Aims The aim of this study was to evaluate the impact of the Teamlet Model on care of patients with diabetes and/or hypertension in a primary care residency practice. We compared measurement of body mass index (BMI), assessment of smoking status, development of a self-management plan, testing for HbA1C and LDL, and reaching goals for blood pressure, HbA1C, and LDL in the intervention group prior to and during implementation of the Teamlet Model. We also compared changes in testing for HbA1C and LDL and reaching goals for blood pressure, HbA1C, and LDL in the intervention group to changes seen in a comparison group of similar patients at the same clinic. The study was approved by the institutional review board of the University of California, San Francisco (UCSF).
Setting The San Francisco General Hospital Family Health Center (FHC), a family medicine teaching clinic, is the largest primary care clinic within the San Francisco Community Health Network, serving more than 10,000 active patients. The patient population is racially and ethnically diverse (39% Latino, 27% Asian, 17% White, 13% African American), with 83% uninsured or covered by Medicaid. Patients speak 29 different languages: most common are English (42%), Spanish (25%), and Cantonese/Mandarin (8%). The FHC is the primary ambulatory training site for the 41 resident trainees in the UCSF Family and Community Medicine Residency Program.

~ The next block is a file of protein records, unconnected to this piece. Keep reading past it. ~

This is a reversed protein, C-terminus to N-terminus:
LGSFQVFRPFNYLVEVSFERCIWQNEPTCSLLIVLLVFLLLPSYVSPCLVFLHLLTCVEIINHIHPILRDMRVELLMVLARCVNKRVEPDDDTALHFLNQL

Participants One hundred forty-six active patients who (1) transferred from graduating third year residents to incoming first year residents, (2) had at least one visit in the previous 2 years, (3) spoke English, Spanish, Cantonese, or Mandarin, and 4) were diagnosed with diabetes and/or hypertension. This cohort was identified after elimination through attrition (27 patients moved, transferred care, died, or became inactive) or refusal (7 patients). Patients with severe mental illness or dementia were excluded.